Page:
A farm worker applies biochar in the field during a demonstration at a farm 40 km from Windhoek, capital of Namibia, on Oct. 8, 2020. A group of Namibian farmers are changing the face of farming in the normally infertile soils of the desert that characterizes the Southern African country through the use of biochar as a form of natural fertilizer. (Photo by Musa C Kaseke/Xinhua)
WINDHOEK, Oct. 10 (Xinhua) -- A group of Namibian farmers are changing the face of farming in the normally infertile soils of the desert that characterizes the Southern African country through the use of biochar as a form of natural fertilizer.
Marieke Voights, one of the farmers who are now running a thriving market gardening project on her farm about 40 km out of capital Windhoek towards the southern part of the country is reaping great rewards from the innovative farming technique.
Voights told Xinhua that the rewards of using biochar as a natural fertilizer has made her a popular producer of organic food including carrots, vegetables, beetroot and onions, among a flurry of horticulture and agriculture products.
More interesting is the fact that the biochar made from encroacher bush is also creating a value chain on different farms where it is used as fertilizer, and animal feed while the residue is sold as charcoal among the communities.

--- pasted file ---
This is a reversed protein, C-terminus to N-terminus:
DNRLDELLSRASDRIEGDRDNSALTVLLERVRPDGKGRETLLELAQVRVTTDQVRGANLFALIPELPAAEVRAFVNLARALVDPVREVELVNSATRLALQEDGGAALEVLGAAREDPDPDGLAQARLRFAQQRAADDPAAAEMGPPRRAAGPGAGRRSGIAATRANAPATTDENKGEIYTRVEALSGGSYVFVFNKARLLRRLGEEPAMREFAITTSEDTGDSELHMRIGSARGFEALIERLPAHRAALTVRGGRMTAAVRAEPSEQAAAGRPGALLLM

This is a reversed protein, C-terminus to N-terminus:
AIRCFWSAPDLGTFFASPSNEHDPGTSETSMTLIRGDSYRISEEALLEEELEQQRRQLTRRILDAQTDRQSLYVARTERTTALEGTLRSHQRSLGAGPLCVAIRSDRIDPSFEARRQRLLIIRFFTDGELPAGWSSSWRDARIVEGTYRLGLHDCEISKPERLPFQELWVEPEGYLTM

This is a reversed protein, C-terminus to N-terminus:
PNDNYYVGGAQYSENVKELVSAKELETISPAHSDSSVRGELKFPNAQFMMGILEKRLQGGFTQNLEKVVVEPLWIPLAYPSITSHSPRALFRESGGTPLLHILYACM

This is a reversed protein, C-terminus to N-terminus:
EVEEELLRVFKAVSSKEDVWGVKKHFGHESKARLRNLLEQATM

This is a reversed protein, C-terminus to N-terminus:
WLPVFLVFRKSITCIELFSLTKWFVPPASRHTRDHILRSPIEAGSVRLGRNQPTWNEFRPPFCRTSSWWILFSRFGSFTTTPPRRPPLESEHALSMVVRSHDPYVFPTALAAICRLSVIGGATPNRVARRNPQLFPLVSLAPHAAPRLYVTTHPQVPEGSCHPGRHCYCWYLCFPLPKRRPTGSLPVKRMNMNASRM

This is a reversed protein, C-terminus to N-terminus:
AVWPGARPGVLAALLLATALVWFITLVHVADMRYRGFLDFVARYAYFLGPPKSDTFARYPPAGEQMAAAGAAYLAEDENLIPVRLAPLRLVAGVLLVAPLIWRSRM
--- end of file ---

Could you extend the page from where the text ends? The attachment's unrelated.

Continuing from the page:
"We are using the biochar as a fertilizer for the production of vegetables as well as animal feed. This has allowed us to create a value chain from biochar," she said.
Voights has set up a fully-fledged small-scale biochar production plant at her farm that houses more than 80 families including a market gardening project, a school, a dairy farm as well as a piggery project with the assistance of biochemist experts from the Namibian University of Science and Technology (NUST).
Voights is now a key supplier of organic vegetable producer and supplies key fresh produce hub in Namibia while many other farmers across the country are taking up the use of biochar as a cheap and efficient fertilizer.
The NUST is also using her farm plant to train students who are studying biochemist to do practical work for their studies and also researching the possibility of using biochar as a fertilizer at a wide scale in Namibia in the future.
"We have so far had two students who completed their internship programs of six months on this farm. When they are here for training, they will also be staying and working from this farm. They will only leave when they are done with the work," Ibbo Zimmermman, lecturer from NUST who is working on the research department of the biochar project, said.
The biochar project in Namibian is being funded as a partnership between the Namibian government as well as the German government.
"We are looking for avenues to get the production of biochar made from harvested encroacher bush. The project has potential for large spin-offs for the Namibian agriculture sector as well as creating employment for many Namibians from university," Progress Kashandula, CEO of De-Bushing Advisory services in Namibia who is funding research on the project said. Enditem